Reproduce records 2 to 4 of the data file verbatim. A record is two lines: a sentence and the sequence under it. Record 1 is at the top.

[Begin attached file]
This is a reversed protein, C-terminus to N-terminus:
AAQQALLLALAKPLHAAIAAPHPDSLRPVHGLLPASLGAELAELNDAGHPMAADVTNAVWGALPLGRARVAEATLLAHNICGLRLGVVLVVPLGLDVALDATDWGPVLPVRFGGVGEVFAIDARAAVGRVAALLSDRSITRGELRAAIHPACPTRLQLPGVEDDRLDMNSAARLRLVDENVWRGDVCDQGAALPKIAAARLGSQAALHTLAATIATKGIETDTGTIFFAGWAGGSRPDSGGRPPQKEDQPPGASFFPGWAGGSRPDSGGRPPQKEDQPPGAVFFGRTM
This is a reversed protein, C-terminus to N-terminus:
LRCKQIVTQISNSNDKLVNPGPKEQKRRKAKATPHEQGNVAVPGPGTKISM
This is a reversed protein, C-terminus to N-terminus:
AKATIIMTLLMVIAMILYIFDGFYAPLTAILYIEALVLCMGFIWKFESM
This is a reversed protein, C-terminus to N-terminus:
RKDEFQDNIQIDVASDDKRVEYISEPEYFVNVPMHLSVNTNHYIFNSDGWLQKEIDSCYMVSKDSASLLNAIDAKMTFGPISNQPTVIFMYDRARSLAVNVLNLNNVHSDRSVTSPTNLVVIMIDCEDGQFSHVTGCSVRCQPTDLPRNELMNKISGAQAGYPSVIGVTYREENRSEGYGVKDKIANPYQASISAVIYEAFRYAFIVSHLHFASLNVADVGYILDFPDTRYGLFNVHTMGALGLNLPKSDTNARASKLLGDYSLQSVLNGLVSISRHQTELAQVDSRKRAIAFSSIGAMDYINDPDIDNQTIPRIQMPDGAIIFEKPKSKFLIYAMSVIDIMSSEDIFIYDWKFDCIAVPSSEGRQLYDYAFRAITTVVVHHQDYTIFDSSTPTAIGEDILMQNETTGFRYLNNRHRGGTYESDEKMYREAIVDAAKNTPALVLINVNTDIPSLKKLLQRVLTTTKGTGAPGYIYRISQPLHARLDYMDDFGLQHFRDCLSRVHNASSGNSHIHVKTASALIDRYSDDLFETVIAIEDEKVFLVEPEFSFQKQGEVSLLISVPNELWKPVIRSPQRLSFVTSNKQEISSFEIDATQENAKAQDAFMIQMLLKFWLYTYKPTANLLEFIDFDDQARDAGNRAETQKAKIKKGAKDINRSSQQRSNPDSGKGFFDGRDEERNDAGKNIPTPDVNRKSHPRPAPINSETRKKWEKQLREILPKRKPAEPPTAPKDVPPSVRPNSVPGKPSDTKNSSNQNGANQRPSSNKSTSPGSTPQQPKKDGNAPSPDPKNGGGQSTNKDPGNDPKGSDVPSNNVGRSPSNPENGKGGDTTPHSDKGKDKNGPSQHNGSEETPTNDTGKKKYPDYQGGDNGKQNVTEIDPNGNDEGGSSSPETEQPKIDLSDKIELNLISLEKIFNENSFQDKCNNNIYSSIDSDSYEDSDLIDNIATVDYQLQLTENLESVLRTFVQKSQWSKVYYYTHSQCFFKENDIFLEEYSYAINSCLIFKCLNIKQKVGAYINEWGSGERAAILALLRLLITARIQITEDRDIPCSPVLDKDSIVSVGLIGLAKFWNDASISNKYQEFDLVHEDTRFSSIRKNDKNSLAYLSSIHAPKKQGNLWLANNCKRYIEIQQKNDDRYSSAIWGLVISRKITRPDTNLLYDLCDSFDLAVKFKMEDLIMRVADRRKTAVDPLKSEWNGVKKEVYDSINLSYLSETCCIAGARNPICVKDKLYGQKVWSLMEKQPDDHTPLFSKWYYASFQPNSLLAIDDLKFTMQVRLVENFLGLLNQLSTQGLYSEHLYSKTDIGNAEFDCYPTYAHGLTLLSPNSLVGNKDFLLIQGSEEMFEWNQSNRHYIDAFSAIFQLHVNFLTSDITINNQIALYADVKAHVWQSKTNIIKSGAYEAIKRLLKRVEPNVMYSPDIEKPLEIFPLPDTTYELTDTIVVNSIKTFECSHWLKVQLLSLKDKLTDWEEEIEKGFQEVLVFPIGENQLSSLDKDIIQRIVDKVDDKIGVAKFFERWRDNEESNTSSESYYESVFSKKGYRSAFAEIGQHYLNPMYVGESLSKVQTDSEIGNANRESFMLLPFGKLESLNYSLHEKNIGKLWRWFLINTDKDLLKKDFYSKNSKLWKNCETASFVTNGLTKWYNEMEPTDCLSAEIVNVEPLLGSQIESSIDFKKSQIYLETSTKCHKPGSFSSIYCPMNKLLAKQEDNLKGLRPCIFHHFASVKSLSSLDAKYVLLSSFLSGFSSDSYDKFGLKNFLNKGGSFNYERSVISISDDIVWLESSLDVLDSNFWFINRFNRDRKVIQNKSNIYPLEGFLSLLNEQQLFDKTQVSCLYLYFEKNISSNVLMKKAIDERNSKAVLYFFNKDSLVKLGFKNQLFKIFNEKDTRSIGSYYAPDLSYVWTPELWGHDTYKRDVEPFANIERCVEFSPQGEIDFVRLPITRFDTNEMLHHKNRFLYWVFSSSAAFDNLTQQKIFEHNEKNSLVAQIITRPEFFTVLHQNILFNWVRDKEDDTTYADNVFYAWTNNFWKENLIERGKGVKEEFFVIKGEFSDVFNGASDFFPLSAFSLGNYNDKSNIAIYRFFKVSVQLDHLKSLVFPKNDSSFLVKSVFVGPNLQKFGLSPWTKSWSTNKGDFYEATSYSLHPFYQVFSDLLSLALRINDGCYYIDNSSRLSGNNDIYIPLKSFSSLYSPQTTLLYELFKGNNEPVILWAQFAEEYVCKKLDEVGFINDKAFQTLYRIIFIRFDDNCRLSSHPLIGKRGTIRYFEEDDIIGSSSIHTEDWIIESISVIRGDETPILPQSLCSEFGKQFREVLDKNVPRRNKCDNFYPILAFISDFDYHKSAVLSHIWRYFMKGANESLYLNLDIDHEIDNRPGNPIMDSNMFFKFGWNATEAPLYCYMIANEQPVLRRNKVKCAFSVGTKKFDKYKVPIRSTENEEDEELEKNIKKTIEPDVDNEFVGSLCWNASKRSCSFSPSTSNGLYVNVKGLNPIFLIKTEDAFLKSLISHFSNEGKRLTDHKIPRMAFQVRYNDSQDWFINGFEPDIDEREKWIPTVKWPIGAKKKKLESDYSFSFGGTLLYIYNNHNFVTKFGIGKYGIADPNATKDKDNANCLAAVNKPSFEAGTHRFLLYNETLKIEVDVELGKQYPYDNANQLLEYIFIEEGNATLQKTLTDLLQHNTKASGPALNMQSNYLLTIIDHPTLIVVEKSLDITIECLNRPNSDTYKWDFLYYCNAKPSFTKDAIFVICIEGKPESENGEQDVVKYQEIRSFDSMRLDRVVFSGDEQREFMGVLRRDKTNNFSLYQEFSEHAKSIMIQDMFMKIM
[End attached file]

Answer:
This is a reversed protein, C-terminus to N-terminus:
LRCKQIVTQISNSNDKLVNPGPKEQKRRKAKATPHEQGNVAVPGPGTKISM
This is a reversed protein, C-terminus to N-terminus:
AKATIIMTLLMVIAMILYIFDGFYAPLTAILYIEALVLCMGFIWKFESM
This is a reversed protein, C-terminus to N-terminus:
RKDEFQDNIQIDVASDDKRVEYISEPEYFVNVPMHLSVNTNHYIFNSDGWLQKEIDSCYMVSKDSASLLNAIDAKMTFGPISNQPTVIFMYDRARSLAVNVLNLNNVHSDRSVTSPTNLVVIMIDCEDGQFSHVTGCSVRCQPTDLPRNELMNKISGAQAGYPSVIGVTYREENRSEGYGVKDKIANPYQASISAVIYEAFRYAFIVSHLHFASLNVADVGYILDFPDTRYGLFNVHTMGALGLNLPKSDTNARASKLLGDYSLQSVLNGLVSISRHQTELAQVDSRKRAIAFSSIGAMDYINDPDIDNQTIPRIQMPDGAIIFEKPKSKFLIYAMSVIDIMSSEDIFIYDWKFDCIAVPSSEGRQLYDYAFRAITTVVVHHQDYTIFDSSTPTAIGEDILMQNETTGFRYLNNRHRGGTYESDEKMYREAIVDAAKNTPALVLINVNTDIPSLKKLLQRVLTTTKGTGAPGYIYRISQPLHARLDYMDDFGLQHFRDCLSRVHNASSGNSHIHVKTASALIDRYSDDLFETVIAIEDEKVFLVEPEFSFQKQGEVSLLISVPNELWKPVIRSPQRLSFVTSNKQEISSFEIDATQENAKAQDAFMIQMLLKFWLYTYKPTANLLEFIDFDDQARDAGNRAETQKAKIKKGAKDINRSSQQRSNPDSGKGFFDGRDEERNDAGKNIPTPDVNRKSHPRPAPINSETRKKWEKQLREILPKRKPAEPPTAPKDVPPSVRPNSVPGKPSDTKNSSNQNGANQRPSSNKSTSPGSTPQQPKKDGNAPSPDPKNGGGQSTNKDPGNDPKGSDVPSNNVGRSPSNPENGKGGDTTPHSDKGKDKNGPSQHNGSEETPTNDTGKKKYPDYQGGDNGKQNVTEIDPNGNDEGGSSSPETEQPKIDLSDKIELNLISLEKIFNENSFQDKCNNNIYSSIDSDSYEDSDLIDNIATVDYQLQLTENLESVLRTFVQKSQWSKVYYYTHSQCFFKENDIFLEEYSYAINSCLIFKCLNIKQKVGAYINEWGSGERAAILALLRLLITARIQITEDRDIPCSPVLDKDSIVSVGLIGLAKFWNDASISNKYQEFDLVHEDTRFSSIRKNDKNSLAYLSSIHAPKKQGNLWLANNCKRYIEIQQKNDDRYSSAIWGLVISRKITRPDTNLLYDLCDSFDLAVKFKMEDLIMRVADRRKTAVDPLKSEWNGVKKEVYDSINLSYLSETCCIAGARNPICVKDKLYGQKVWSLMEKQPDDHTPLFSKWYYASFQPNSLLAIDDLKFTMQVRLVENFLGLLNQLSTQGLYSEHLYSKTDIGNAEFDCYPTYAHGLTLLSPNSLVGNKDFLLIQGSEEMFEWNQSNRHYIDAFSAIFQLHVNFLTSDITINNQIALYADVKAHVWQSKTNIIKSGAYEAIKRLLKRVEPNVMYSPDIEKPLEIFPLPDTTYELTDTIVVNSIKTFECSHWLKVQLLSLKDKLTDWEEEIEKGFQEVLVFPIGENQLSSLDKDIIQRIVDKVDDKIGVAKFFERWRDNEESNTSSESYYESVFSKKGYRSAFAEIGQHYLNPMYVGESLSKVQTDSEIGNANRESFMLLPFGKLESLNYSLHEKNIGKLWRWFLINTDKDLLKKDFYSKNSKLWKNCETASFVTNGLTKWYNEMEPTDCLSAEIVNVEPLLGSQIESSIDFKKSQIYLETSTKCHKPGSFSSIYCPMNKLLAKQEDNLKGLRPCIFHHFASVKSLSSLDAKYVLLSSFLSGFSSDSYDKFGLKNFLNKGGSFNYERSVISISDDIVWLESSLDVLDSNFWFINRFNRDRKVIQNKSNIYPLEGFLSLLNEQQLFDKTQVSCLYLYFEKNISSNVLMKKAIDERNSKAVLYFFNKDSLVKLGFKNQLFKIFNEKDTRSIGSYYAPDLSYVWTPELWGHDTYKRDVEPFANIERCVEFSPQGEIDFVRLPITRFDTNEMLHHKNRFLYWVFSSSAAFDNLTQQKIFEHNEKNSLVAQIITRPEFFTVLHQNILFNWVRDKEDDTTYADNVFYAWTNNFWKENLIERGKGVKEEFFVIKGEFSDVFNGASDFFPLSAFSLGNYNDKSNIAIYRFFKVSVQLDHLKSLVFPKNDSSFLVKSVFVGPNLQKFGLSPWTKSWSTNKGDFYEATSYSLHPFYQVFSDLLSLALRINDGCYYIDNSSRLSGNNDIYIPLKSFSSLYSPQTTLLYELFKGNNEPVILWAQFAEEYVCKKLDEVGFINDKAFQTLYRIIFIRFDDNCRLSSHPLIGKRGTIRYFEEDDIIGSSSIHTEDWIIESISVIRGDETPILPQSLCSEFGKQFREVLDKNVPRRNKCDNFYPILAFISDFDYHKSAVLSHIWRYFMKGANESLYLNLDIDHEIDNRPGNPIMDSNMFFKFGWNATEAPLYCYMIANEQPVLRRNKVKCAFSVGTKKFDKYKVPIRSTENEEDEELEKNIKKTIEPDVDNEFVGSLCWNASKRSCSFSPSTSNGLYVNVKGLNPIFLIKTEDAFLKSLISHFSNEGKRLTDHKIPRMAFQVRYNDSQDWFINGFEPDIDEREKWIPTVKWPIGAKKKKLESDYSFSFGGTLLYIYNNHNFVTKFGIGKYGIADPNATKDKDNANCLAAVNKPSFEAGTHRFLLYNETLKIEVDVELGKQYPYDNANQLLEYIFIEEGNATLQKTLTDLLQHNTKASGPALNMQSNYLLTIIDHPTLIVVEKSLDITIECLNRPNSDTYKWDFLYYCNAKPSFTKDAIFVICIEGKPESENGEQDVVKYQEIRSFDSMRLDRVVFSGDEQREFMGVLRRDKTNNFSLYQEFSEHAKSIMIQDMFMKIM